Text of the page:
United Parcel Service Inc. may find find FedEx Corp.’s new pricing rules too tempting to pass up.
As FedEx prepares to start charging for ground-shipped packages by size, not just weight, the promise of $350 million in extra revenue could be “compelling” enough to spur UPS to copy that approach, said Kevin Sterling, a BB&T Capital Markets analyst. UPS said it’s “continually” evaluating its policies.
“History tells you that when one changes prices, the other follows,” Sterling said yesterday in an interview about the prospects for Atlanta-based UPS joining FedEx with a different rate structure.
FedEx said May 2 it’s moving to “dimensional-weight” pricing in 2015 at its Ground business, matching the policy at its Express unit. Shipments of e-commerce purchases will be among those affected as size becomes part of the rate calculations, buoying FedEx as shoppers go online to order everything from shoes to household supplies.
In a note to investors, Sterling gave an example of how rates would rise for a box of paper towels. Under FedEx’s pricing, a 3-pound (1.4-kilogram) box that’s 17 inches (43 centimeters) on a side would be charged as if it weighed 30 pounds, wrote Sterling, who is based in Richmond, Virginia.
UPS isn’t commenting on whether a similar change is in the works, said Andy McGowan, a spokesman. The company “continually evaluates our policies to remain competitive in the industry,” he said.
FedEx Ground’s shift will boost operating income by more than $180 million a year, Sterling estimated. That assumes shippers won’t modify package sizes to reduce the impact of new rates. Also, many major shippers would negotiate their own rates lower than FedEx’s published prices, Sterling said.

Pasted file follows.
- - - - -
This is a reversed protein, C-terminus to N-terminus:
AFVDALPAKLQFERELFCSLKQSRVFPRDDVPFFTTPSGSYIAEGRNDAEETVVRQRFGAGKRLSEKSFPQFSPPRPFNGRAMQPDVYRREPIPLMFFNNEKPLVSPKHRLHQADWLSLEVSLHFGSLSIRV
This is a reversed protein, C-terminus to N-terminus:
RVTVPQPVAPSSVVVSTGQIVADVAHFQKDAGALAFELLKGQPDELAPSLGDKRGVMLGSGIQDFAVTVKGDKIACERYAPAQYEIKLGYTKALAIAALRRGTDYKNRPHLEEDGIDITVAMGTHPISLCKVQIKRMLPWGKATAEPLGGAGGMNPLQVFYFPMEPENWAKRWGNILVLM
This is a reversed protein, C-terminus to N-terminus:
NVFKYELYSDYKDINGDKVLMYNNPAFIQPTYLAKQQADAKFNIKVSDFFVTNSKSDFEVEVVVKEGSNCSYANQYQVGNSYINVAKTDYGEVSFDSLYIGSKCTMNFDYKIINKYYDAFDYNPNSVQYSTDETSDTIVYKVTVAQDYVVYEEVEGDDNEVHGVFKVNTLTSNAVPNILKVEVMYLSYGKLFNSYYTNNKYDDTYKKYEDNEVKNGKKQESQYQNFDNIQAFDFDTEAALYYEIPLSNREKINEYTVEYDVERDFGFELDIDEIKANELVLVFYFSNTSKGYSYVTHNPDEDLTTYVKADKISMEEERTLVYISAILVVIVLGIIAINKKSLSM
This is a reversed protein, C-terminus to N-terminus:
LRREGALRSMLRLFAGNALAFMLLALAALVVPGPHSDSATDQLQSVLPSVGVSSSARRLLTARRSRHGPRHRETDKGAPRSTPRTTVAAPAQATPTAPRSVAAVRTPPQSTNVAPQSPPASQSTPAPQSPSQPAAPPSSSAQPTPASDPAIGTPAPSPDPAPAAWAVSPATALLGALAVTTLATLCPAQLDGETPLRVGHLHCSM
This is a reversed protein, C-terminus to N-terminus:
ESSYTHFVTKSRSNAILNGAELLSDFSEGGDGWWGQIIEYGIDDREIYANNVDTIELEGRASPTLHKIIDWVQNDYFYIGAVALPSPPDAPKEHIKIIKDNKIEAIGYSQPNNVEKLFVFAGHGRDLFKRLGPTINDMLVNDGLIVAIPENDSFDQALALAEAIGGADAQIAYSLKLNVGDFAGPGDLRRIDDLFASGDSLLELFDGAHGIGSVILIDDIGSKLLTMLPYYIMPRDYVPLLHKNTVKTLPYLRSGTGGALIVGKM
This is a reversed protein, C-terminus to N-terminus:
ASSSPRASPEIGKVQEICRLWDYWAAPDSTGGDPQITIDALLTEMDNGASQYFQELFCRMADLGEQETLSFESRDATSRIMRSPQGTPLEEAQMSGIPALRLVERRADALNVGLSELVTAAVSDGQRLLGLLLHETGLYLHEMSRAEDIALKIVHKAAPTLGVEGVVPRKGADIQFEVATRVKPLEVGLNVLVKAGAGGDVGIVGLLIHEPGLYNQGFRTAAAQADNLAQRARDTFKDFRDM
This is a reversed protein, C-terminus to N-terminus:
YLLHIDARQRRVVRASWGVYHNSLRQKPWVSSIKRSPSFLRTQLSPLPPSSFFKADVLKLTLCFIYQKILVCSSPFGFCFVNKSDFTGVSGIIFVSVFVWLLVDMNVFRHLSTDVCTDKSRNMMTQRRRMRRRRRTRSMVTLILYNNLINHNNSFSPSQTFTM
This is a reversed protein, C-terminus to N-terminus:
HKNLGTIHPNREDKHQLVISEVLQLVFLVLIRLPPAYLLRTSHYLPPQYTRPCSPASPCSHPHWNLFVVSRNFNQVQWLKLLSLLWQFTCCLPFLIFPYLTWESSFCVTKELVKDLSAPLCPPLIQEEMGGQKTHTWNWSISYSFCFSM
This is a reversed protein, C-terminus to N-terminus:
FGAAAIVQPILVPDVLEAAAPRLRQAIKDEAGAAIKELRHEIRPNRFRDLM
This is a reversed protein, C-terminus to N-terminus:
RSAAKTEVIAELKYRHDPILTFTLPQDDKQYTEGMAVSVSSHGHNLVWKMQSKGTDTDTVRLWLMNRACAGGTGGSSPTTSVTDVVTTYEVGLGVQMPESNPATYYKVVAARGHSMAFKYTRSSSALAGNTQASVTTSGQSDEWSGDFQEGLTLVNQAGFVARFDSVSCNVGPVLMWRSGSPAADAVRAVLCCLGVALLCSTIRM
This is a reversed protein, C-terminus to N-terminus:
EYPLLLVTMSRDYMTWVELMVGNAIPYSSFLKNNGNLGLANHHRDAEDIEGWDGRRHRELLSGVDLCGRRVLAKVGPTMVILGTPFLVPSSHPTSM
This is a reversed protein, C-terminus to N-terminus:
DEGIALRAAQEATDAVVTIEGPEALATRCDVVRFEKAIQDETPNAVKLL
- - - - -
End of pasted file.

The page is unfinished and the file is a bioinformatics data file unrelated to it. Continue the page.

UPS’s benefit would be larger because its ground division is larger than that of Memphis, Tennessee-based FedEx, according to Sterling. UPS is No. 1 in the world in package shipping, while FedEx operates the world’s biggest cargo airline.
“We felt like we weren’t receiving the correct compensation for the services we were providing,” said Jess Bunn, a FedEx spokesman. “We announced it now so customers would have adequate notice for their planning purposes.”
The change also makes pricing consistent across FedEx Ground and FedEx Express, he said. He declined to comment on potential increased revenue from the switch.
Small packages shipped from businesses to consumers make up almost all the volume handled by FedEx’s SmartPost unit, and 30 percent to 40 percent of total volume at FedEx Ground, said David Vernon, an analyst with Sanford C. Bernstein & Co. in New York. SmartPost specializes in handling such low-weight parcels, with the “last mile” delivery done by the U.S. Postal Service.
“You want to make sure you’re getting paid for the space you use on the trailer,” Vernon said in an interview. “Space is valuable.”
The shift in pricing all FedEx Ground packages by size amounts to a rate increase, he said, and is likely to push some customers to switch from Ground to SmartPost or possibly to competitors like UPS or the U.S. Postal Service.
While some customers may be lost, it will be better for FedEx Ground to not have lower-weight, high-cost packages in its network, said Vernon, who rates the company market perform, the equivalent to a hold rating. Sterling has a hold recommendation on both UPS and FedEx.
It costs FedEx Ground more to make residential deliveries than SmartPost because of its partnership with the postal service, which Vernon said has the lowest expense to drop parcels at homes. UPS has a similar product named SurePost.
FedEx probably will see a decline in revenue that will offset some of the price increase, and also will have the added expense of handling the packages more to collect the dimensional pricing data, Vernon said.